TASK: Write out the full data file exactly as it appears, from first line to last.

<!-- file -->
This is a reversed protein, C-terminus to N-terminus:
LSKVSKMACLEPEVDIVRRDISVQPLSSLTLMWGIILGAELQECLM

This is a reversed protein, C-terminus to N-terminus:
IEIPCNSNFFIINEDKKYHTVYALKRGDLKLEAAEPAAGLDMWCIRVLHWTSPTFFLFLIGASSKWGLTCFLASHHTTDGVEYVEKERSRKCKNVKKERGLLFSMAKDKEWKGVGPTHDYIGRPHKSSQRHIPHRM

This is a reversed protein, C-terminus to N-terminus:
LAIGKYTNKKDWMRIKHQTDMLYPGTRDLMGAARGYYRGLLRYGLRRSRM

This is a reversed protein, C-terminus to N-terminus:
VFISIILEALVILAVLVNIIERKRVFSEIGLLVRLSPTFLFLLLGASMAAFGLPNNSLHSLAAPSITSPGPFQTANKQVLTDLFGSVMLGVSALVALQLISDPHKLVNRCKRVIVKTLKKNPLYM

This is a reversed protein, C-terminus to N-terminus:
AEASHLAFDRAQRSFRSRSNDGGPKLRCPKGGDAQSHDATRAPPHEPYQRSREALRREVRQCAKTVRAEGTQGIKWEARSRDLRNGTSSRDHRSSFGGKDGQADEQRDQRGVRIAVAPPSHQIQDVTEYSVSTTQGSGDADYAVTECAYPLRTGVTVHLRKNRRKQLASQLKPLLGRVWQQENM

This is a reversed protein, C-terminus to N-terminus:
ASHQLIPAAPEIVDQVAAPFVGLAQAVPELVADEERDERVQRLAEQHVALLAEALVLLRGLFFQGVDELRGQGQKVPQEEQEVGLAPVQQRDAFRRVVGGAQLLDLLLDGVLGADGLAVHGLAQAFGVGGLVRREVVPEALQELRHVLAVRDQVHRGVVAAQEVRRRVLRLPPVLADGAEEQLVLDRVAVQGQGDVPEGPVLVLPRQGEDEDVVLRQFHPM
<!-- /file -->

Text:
This is a reversed protein, C-terminus to N-terminus:
LSKVSKMACLEPEVDIVRRDISVQPLSSLTLMWGIILGAELQECLM

This is a reversed protein, C-terminus to N-terminus:
IEIPCNSNFFIINEDKKYHTVYALKRGDLKLEAAEPAAGLDMWCIRVLHWTSPTFFLFLIGASSKWGLTCFLASHHTTDGVEYVEKERSRKCKNVKKERGLLFSMAKDKEWKGVGPTHDYIGRPHKSSQRHIPHRM

This is a reversed protein, C-terminus to N-terminus:
LAIGKYTNKKDWMRIKHQTDMLYPGTRDLMGAARGYYRGLLRYGLRRSRM

This is a reversed protein, C-terminus to N-terminus:
VFISIILEALVILAVLVNIIERKRVFSEIGLLVRLSPTFLFLLLGASMAAFGLPNNSLHSLAAPSITSPGPFQTANKQVLTDLFGSVMLGVSALVALQLISDPHKLVNRCKRVIVKTLKKNPLYM

This is a reversed protein, C-terminus to N-terminus:
AEASHLAFDRAQRSFRSRSNDGGPKLRCPKGGDAQSHDATRAPPHEPYQRSREALRREVRQCAKTVRAEGTQGIKWEARSRDLRNGTSSRDHRSSFGGKDGQADEQRDQRGVRIAVAPPSHQIQDVTEYSVSTTQGSGDADYAVTECAYPLRTGVTVHLRKNRRKQLASQLKPLLGRVWQQENM

This is a reversed protein, C-terminus to N-terminus:
ASHQLIPAAPEIVDQVAAPFVGLAQAVPELVADEERDERVQRLAEQHVALLAEALVLLRGLFFQGVDELRGQGQKVPQEEQEVGLAPVQQRDAFRRVVGGAQLLDLLLDGVLGADGLAVHGLAQAFGVGGLVRREVVPEALQELRHVLAVRDQVHRGVVAAQEVRRRVLRLPPVLADGAEEQLVLDRVAVQGQGDVPEGPVLVLPRQGEDEDVVLRQFHPM